Updated on 21 May 2020, 6:09 pm
(Photo: Author provided)
With barely two years to go before the deadline hits India’s coal-fired power plants to meet the stringent new emission norms by 2022, which were set in December 2015 by the Ministry of Environment, Forest and Climate Change (MoEF&CC), almost 70 per cent of the plants will not meet the emission standards. This was revealed in a study, Coal-based Power Norms: Where do we stand today, by the Centre for Science and Environment here on Wednesday. The report was released at an online event anchored by CSE director general Sunita Narain.
The study report presents a comprehensive assessment of the progress in implementation of the environmental norms for coal-based thermal power plants. Given the thrust of the Indian government to expedite and enhance coal mining in the country, “our study gains urgency”, say CSE researchers. “We cannot accept that we will continue to use coal without emission control. We want growth post-lockdown, but it has to be a growth which comes with our right to clean air. This must be equally important.”
Says Narain: “Our assessment finds that even after seven years since the notification and even after the agreed five-year extension given to this sector in 2017, most of the total installed coal-fired capacity will not be compliant with the crucial sulphur dioxide (SO2) standards by 2022.” Furthermore, there is little information in the public domain about compliance with PM or NOx standards and certainly, there is no direction to the thermal power plants that they must meet the crucial water standards, which would make this water-guzzling sector more responsible on its usage.
“Coal-fired power plants are some of the most polluting industries in the country. They account for over 60 per cent of the total particulate matter (PM) emissions from all industry, as well as 45 per cent of the SO2, 30 per cent of oxides of nitrogen (NOx) and over 80 per cent of the mercury emissions. Therefore, even as we continue using coal, India’s thermal power sector must clean up its act. This is absolutely non-negotiable,” adds Narain.
The report says, with 56 per cent of generation capacity being based on it, coal is the mainstay of India’s power sector. Besides being accountable for emissions of pollutants like SO2 etc, the sector is also extremely water-intensive – it is responsible for 70 per cent of total freshwater withdrawal by all industries in the country.
A 2015 CSE study called Heat on Power had highlighted the huge scope for improvement in the sector’s environmental performance and had recommended tightening of norms to bring down pollution levels. In December 2015, the MoEF&CC introduced stricter environmental standards.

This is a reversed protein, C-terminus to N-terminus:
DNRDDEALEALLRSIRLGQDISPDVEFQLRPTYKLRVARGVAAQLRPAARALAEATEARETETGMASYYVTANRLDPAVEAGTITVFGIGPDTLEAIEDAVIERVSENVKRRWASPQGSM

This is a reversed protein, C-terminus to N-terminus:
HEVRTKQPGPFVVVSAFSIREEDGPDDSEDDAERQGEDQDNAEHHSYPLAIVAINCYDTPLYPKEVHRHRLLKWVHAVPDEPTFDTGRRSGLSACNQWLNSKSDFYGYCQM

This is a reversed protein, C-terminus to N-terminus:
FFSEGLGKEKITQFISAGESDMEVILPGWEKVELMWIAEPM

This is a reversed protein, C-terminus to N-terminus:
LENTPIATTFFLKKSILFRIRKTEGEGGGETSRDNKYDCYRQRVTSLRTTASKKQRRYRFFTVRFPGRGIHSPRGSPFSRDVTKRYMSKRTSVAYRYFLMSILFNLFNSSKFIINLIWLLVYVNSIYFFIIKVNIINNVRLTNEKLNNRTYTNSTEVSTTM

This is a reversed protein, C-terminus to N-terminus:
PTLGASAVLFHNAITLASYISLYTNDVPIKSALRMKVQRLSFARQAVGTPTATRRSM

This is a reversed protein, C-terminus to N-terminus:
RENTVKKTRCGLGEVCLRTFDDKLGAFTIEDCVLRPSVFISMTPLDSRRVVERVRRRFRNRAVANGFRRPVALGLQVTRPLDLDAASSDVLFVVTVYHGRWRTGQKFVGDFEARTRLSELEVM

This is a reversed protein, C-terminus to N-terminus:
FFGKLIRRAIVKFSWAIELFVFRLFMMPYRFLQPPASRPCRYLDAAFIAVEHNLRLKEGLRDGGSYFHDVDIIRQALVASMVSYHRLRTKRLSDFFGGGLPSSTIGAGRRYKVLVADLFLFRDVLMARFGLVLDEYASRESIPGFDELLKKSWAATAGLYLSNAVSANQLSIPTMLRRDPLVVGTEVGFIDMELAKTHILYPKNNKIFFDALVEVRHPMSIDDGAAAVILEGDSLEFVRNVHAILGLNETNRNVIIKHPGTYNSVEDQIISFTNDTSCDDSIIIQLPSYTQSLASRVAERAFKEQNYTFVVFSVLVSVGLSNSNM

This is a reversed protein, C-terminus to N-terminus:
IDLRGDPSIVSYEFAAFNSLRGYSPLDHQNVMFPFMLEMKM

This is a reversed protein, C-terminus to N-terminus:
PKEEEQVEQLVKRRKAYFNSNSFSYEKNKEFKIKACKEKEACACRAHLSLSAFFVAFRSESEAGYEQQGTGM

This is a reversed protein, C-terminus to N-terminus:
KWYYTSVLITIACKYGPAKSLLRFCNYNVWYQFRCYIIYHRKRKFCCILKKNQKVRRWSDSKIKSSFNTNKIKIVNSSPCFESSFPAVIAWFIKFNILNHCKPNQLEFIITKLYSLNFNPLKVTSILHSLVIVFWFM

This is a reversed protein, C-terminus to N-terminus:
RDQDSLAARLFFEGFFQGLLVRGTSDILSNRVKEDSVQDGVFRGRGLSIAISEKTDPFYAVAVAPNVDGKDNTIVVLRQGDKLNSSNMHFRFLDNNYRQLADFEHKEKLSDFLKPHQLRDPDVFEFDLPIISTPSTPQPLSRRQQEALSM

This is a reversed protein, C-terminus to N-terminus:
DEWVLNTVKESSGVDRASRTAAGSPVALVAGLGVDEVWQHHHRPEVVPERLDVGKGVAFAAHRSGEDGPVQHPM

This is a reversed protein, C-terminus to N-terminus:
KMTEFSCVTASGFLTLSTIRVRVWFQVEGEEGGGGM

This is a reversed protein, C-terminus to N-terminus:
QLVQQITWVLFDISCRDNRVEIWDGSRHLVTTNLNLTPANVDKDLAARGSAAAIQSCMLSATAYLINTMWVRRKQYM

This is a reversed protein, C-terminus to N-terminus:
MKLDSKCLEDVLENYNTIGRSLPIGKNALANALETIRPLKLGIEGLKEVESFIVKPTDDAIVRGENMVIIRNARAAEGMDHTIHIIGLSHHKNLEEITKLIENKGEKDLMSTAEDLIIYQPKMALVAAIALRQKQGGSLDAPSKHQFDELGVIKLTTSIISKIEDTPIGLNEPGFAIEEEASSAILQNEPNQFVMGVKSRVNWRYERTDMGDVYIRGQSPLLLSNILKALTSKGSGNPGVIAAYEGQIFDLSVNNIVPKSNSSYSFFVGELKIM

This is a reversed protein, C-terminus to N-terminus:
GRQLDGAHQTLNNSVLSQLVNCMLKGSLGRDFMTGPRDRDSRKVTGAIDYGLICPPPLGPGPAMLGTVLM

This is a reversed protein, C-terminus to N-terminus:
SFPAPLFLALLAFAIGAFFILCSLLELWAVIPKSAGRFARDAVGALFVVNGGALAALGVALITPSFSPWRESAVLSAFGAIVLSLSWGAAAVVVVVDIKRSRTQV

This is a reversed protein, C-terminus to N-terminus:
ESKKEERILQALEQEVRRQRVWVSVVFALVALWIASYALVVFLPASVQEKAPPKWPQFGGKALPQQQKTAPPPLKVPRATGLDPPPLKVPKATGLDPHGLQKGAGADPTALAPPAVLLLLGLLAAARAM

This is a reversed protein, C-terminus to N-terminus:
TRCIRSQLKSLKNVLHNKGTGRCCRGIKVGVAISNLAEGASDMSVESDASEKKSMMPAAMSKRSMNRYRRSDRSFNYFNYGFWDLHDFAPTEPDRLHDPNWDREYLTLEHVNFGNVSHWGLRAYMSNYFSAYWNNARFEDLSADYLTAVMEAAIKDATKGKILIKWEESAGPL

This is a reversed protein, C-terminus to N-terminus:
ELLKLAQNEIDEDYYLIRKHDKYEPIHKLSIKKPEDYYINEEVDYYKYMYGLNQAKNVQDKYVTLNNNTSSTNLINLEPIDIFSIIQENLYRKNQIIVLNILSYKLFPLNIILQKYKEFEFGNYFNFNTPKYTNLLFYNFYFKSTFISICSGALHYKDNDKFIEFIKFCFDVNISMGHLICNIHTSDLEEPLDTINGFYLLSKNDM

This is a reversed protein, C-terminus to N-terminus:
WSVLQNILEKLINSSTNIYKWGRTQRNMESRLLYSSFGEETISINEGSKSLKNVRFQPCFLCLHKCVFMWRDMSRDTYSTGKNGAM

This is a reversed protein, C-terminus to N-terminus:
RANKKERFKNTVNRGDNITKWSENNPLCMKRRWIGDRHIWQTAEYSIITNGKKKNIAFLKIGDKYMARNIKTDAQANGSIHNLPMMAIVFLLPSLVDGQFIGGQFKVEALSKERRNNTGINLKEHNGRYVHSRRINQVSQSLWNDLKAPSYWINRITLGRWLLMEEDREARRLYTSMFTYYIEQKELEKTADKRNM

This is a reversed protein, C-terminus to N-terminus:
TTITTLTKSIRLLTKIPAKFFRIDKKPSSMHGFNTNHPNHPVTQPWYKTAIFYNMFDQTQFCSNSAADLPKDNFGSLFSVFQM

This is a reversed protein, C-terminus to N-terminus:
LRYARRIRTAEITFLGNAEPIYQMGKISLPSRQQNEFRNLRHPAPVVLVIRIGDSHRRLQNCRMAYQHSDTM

Says the CSE report: “The 2015 standards are in line with global regulations. According to rough estimates, their implementation can cut down emissions of PM by 35 per cent, SO2 by 80 per cent, and NOx by 42 per cent. They can also bring down freshwater use by the industry.”
The sector, however, has been far from forthcoming in accepting the norms. The industry tried to first obstruct and prevaricate on the 2015 standards. The deadline for meeting them was moved from 2017 to 2022 – but the sector continues to remain in its state of sloth.
The report has given 4 recommendations. They are:
1. The environment ministry should issue directions and impose hefty fines on the plants which clearly will not meet the 2022 deadline. High penalties/closure notices should be issued for non-compliant Delhi-NCR air-shed plants at least for the peak winter pollution months.
2. Take urgent decision regarding the older plants which cannot meet the already lax emission standards. These must be retired/refurbished to use alternative fuels or move towards using the plants for biomass gasification or ultra-modern municipal waste processing units. Finance minister Sitharaman, in her 2020 budget speech, had discussed the need to close these plants.
3. The deadline should be non-negotiable for plants which came up after the notification – the report says many of them are still not compliant.
4. Take urgent action on the implementation of water standards by issuing directions and improvement in the monitoring framework so that plants are held accountable.
Says Narain: “We know that this sector, which provides energy to the country's industry and households, is difficult to shut down. Therefore, there is insufficient deterrence which is clearly derailing the implementation efforts – as a result of which power plants continue to flout all directions. We are suggesting that there should be changes in the merit order dispatch system so that it provides an effective tool to incentivise the cleaner plants and reward the best performers, while also dis-incentivising units that do not adhere to standards.”
Jose Kalathil is s senior journalist and can be contacted at firstname.lastname@example.org